I am using Microsoft Outlook in macOS. Is it possible to disable its keybindings such as command-a for select all, since I am using that binding for something else.

Basically, I just want Microsoft Outlook to see the default keybindings that macOS using.

Please note that I am using Emacs key bindings using Karabiner.

Key Bindings (control+keys)

control+bfnp    arrow keys
control+d   forward delete
control+h   delete
control+i   tab
control+[   escape
control+m   return
control+v   page down
control+a   (Microsoft Office)  home
control+e   (Microsoft Office)  end
  • 1
    Based on my understanding you want to reassign keybinding(s) not to disable it. However, bear in mind that Command-A is macOS built-in keyboard shortcut which works globally (Cut, copy, paste, and other common shortcuts) – Aivar Paalberg Jan 19 at 8:42
  • I am using emacs keybindings is system-wide, like command-a goes to beginning of the line or ecommand-e` goes to end of the current line and so on but none of them works under Windows products – alper Jan 19 at 11:15

Solution with Karabiner

Add this to the directory ~/.config/karabiner/assets/complex_modifications as a .json file with whatever unique filename you would like.

    "title": "Microsoft Outlook rules",
    "rules": [
            "description": "Microsoft Outlook Unmap command-A",
            "manipulators": [
                    "type": "basic",
                    "from": {
                        "key_code": "a",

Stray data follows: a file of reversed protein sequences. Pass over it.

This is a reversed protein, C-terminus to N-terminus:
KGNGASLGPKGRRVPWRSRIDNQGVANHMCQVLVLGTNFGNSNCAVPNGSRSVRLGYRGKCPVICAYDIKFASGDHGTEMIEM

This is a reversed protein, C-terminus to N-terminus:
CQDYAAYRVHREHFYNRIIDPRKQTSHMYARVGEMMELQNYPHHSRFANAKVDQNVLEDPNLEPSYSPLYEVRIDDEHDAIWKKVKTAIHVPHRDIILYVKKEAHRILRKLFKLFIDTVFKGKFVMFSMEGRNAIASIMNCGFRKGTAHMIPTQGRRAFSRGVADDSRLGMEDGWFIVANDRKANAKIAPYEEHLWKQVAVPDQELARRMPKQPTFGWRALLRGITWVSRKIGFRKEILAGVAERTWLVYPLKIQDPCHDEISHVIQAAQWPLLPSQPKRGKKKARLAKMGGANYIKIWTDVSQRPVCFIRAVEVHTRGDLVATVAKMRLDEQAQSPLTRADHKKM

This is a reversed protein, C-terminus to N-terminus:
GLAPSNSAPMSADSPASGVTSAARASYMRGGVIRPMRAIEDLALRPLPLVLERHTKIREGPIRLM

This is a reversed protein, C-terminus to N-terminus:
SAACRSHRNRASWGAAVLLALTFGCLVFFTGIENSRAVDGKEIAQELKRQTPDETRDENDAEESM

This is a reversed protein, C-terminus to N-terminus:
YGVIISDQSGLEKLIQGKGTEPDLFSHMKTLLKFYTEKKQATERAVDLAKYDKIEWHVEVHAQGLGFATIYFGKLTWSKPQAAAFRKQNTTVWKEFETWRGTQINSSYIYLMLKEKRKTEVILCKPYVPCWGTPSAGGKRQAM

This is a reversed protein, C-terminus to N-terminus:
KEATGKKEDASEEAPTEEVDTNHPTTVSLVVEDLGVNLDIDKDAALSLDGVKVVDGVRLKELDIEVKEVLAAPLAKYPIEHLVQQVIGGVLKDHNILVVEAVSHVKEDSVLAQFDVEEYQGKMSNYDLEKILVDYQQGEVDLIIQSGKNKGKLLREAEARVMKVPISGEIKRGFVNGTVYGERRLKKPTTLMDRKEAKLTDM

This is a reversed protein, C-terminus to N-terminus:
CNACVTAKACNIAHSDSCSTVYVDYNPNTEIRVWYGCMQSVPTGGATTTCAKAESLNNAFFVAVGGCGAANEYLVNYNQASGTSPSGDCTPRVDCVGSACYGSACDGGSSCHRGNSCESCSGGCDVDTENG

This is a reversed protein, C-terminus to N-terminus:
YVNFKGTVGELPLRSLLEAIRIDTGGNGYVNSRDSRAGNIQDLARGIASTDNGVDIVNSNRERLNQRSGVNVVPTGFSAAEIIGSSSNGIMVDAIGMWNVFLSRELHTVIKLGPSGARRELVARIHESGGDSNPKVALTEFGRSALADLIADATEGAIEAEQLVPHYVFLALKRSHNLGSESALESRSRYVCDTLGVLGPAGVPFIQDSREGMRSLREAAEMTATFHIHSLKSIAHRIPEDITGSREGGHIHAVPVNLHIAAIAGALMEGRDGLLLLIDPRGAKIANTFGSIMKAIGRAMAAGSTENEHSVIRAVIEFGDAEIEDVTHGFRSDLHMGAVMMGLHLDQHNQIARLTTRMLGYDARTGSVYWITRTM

"modifiers": {
                            "mandatory": ["command"],
                            "optional": ["caps_lock"]
                    "to": [
                            "key_code": "home"
                    "conditions": [
                            "type": "frontmost_application_if",
                            "bundle_identifiers": ["^com\\.microsoft\\.Outlook$"]

After you do this you will need to enable the complex modification by going to Karabiner-Elements Preferences > Complex Modifications > Rules > Add and picking it from the list.

More Info and Tools

Here is a link to the documentation for writing your own complex modifications.

If you want to do this for another application you can add a regex for the bundle ID of the app to the "bundle_identifiers" JSON entry. An easy way to get the bundle ID for an app is to use my Alfred workflow. Just open Alfred and type bundle <application_name> and it will give you autocomplete results from the applications you have installed. It copies the bundle ID for the application to your clipboard.

You can also use defaults to get the bundle ID: \

defaults read <path_to_the_application>/Contents/Info CFBundleIdentifier

P.S. If you want to make your own complex modifications I would actually suggest using Goku.

  • Is it also possible to apply this to all Windows producs like windows powerpoint, word and so on? – alper Jan 29 at 18:57
  • @alper yes, just get the bundle IDs of the apps using the Alfred workflow I linked to or the defaults command. Then add it (as a regex) to the "bundle_identifiers" json entry. so like: "bundle_identifiers": ["^com\\.microsoft\\.Outlook$", "^com\\.microsoft\\.someappname$"] – JBCookin Jan 30 at 1:25
  • @alper Now that I think about it, if you want to do this for all Microsoft apps, you could probably just change it to: "bundle_identifiers": ["^com\\.microsoft\\..*$"]. I just replaced 'Outlook' with '.*' which is regex for "any sequence of characters" in case you weren't sure. – JBCookin Jan 30 at 1:27
  • @alper based on your prompt I'm wondering it you wanted to map this command to something else for Microsoft Office so let me know if you want that. The code I would just disable "command-a" completely. It is possible to rebind it to basically whatever you want though. – JBCookin Jan 30 at 1:33
  • Yes! I want to rebind command-a to home button if possible – alper Jan 30 at 10:39

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